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This unique book compiles some 120 remarkable letters from Japanese citizens to General Douglas MacArthur during the postwar occupation of Japan (1945–1952). Painstakingly culled from a vast collection, these letters evoke the unfiltered voices of people of all classes and occupations during the tremendous upheaval of the early postwar period, when the Japanese were coming to terms with the devastating losses of the war, adjusting to a new political system, and creating the framework for economic and social recovery. Written by people of all ages and walks of life, the letters raise issues ranging from Japanese war crimes to the future of the emperor system, from the behavior of American occupation troops to pleas for the United States to annex Japan. Some writers offered to serve as spies for the occupation forces; others appealed for help in solving individual problems, protested allegedly unfair treatment by the occupation, or made detailed recommendations for the reform of Japanese society. Sodei's running commentary places the letters in their historical context, and the substantive foreword by John W. Dower, who drew upon Sodei's research for his Pulitzer Prize-winning Embracing Defeat, further assesses the significance of the letters in understanding Japan's occupation experience.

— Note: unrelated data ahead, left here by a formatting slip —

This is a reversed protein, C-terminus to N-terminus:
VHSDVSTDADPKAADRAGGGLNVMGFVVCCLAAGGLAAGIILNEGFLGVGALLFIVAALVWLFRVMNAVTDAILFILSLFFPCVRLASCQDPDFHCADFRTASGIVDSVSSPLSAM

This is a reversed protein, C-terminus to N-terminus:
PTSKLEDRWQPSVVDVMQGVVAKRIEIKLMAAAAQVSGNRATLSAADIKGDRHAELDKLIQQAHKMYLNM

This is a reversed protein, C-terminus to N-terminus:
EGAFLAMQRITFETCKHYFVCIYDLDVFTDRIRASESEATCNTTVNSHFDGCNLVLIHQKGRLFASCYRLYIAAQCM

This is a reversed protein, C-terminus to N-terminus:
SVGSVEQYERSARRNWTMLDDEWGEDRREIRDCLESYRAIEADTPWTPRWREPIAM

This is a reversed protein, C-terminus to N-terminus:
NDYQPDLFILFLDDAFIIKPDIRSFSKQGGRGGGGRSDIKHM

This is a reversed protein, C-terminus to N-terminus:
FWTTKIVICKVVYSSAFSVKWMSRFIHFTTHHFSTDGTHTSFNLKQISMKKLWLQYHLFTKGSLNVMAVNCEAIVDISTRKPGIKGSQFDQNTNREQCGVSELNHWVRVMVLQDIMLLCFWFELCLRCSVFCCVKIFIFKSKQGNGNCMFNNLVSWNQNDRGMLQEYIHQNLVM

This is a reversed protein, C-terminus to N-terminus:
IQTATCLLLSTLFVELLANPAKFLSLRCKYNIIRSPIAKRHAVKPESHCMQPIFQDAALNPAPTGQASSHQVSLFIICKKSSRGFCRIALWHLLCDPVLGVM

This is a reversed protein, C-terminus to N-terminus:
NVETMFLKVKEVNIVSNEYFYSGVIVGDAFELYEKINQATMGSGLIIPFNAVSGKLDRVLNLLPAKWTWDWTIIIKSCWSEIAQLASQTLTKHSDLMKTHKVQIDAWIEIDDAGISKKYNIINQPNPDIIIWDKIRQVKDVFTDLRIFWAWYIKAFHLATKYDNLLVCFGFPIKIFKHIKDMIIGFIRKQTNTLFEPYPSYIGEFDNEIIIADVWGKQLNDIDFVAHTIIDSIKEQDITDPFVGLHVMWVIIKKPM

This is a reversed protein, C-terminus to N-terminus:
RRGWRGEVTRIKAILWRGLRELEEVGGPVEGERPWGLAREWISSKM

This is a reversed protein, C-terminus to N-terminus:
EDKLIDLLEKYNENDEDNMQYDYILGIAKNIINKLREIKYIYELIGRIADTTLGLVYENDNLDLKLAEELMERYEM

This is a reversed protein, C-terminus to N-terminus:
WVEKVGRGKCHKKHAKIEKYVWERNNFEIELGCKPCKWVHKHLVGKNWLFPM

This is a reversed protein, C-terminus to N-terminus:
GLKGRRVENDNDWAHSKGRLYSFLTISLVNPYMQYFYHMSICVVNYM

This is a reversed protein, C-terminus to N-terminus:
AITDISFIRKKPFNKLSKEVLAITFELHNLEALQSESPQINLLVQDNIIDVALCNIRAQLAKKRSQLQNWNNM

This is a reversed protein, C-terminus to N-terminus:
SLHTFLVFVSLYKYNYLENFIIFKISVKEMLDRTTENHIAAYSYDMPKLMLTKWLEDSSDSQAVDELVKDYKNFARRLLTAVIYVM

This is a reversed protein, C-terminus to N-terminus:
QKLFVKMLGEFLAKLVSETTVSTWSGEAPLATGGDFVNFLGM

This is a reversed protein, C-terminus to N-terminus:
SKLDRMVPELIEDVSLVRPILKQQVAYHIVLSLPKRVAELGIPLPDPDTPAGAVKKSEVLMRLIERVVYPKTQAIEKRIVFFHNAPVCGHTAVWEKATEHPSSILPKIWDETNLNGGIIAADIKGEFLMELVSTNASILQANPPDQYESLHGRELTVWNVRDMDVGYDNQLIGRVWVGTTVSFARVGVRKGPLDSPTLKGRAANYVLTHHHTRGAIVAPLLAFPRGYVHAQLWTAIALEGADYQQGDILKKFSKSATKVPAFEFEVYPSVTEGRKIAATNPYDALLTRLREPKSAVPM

Chapter 1: Cozying Up to the Victor
Chapter 2: Invitations
Chapter 3: "I Dare Say . . ."
Chapter 4: "Please Protect the Emperor"
Chapter 5: "Depose the Emperor"
Chapter 6: MacArthur as Father Figure
Chapter 7: Gifts of Thanks
Chapter 8: Crafted from the Heart
Chapter 9: Unsolicited Advice
Chapter 10: To the Right or to the Left?
Chapter 11: Grand Plans
Chapter 12: Favors to Ask
Chapter 13: Fervent Requests
Chapter 14: Farewell